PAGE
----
15. Today is the first time I’ve seen this blog. It is truly useful and s-o-o-o-o interesting. Thanks for taking the time and effort to compile it. BTW, I was told about it by our VP of Business Development in my company — you’ve really got something when you can get the commercial guys interested in a scientific blog!

    Liked by 1 person

  16. I guess I’m sort of addicted to your postings as I’m wondering in some late afternoon when there is no posting. I can’t imagine how you manage to do this, but it is very useful and helps me tremendous to keep up with all the microbiome studies. Thanks a lot!


  17. Lots of love from a postdoc fresh to this field. My boss is constantly astonished how in tune I am with the literature, given that my background is in evolutionary ecology and philosophy of science. I’ve mentioned to my team many times that we should provide similar services. Thank you, thank you, thank you.


  18. Before I saw this post I was just thinking of reaching out to you to thank you for this work! Your dedication to this blog is amazing, through thick and thin in your life. It’s a very valuable service to the field and often I think it helps bring attention to researchers whose work is good but who wouldn’t otherwise get much attention. I really hope you are able to continue the blog.


  19. Hi Elizabeth! I love these digests, you really help me stay on top of the literature. Please funders, keep this lady going and give her more!


  20. These posts have helped me tremendously to get background in the field. Absolutely invaluable. I hope they keep coming! Wonderful way to access and keep abreast of the tsunami of information emerging from the field. Plus humor! Total bonus.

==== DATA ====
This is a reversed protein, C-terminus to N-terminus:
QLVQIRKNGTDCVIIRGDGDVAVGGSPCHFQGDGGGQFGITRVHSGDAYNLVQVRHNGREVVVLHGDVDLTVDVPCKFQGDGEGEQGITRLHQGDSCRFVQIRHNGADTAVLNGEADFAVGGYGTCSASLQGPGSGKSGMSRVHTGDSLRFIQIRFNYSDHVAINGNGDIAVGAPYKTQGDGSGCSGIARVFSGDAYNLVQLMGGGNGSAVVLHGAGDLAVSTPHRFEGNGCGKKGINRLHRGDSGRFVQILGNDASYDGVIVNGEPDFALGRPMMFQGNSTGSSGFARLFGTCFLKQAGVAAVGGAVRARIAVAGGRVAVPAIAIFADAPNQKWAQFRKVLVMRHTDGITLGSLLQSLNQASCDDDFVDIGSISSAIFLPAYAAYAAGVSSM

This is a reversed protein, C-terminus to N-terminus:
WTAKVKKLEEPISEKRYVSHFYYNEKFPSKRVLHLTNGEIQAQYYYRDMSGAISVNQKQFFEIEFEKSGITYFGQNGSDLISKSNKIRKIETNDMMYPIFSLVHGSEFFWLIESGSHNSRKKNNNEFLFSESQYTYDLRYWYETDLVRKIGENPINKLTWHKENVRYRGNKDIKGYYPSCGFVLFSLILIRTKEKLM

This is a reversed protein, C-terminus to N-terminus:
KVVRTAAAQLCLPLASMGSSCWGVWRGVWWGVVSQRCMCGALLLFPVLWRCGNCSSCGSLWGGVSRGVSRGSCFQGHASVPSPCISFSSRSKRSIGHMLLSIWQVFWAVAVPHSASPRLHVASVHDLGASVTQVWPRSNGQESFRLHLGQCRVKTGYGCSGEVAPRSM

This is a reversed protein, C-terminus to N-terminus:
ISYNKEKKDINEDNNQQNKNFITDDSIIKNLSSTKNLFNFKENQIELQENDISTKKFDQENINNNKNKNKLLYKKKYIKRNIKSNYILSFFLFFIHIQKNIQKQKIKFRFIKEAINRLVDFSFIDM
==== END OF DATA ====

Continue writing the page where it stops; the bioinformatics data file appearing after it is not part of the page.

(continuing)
Liked by 1 person

  21. I read the blog every day and it has been super useful for keeping on top of the microbiome literature across fields. Keep the posts coming and thank you!


  22. Elis. without your blog I couldn’t keep up with microbiome literature. Thanks for the amazing job and updates.


  23. You have greatly increased my ability to stay informed of all the microbiome research and have recommended the site to my colleagues. It is very valuable work!


  24. I agree with others who have said this blog is an invaluable way to keep up with the tremendous volume of microbiome literature. Thanks for all you work to put it together, and please keep it coming!


    • Great, thanks! There might be an ad every now and then, but so far the amount has been very reasonable. I won’t get any money from the ads, but I’ll get free hosting. Otherwise I’ll need to pay $$ for hosting, out of my own pocket. Thanks!


  25. What you do is amazing! Thank you on behalf of everyone who follows your Twitter feed – it’s the best source of microbiome information I’m aware of.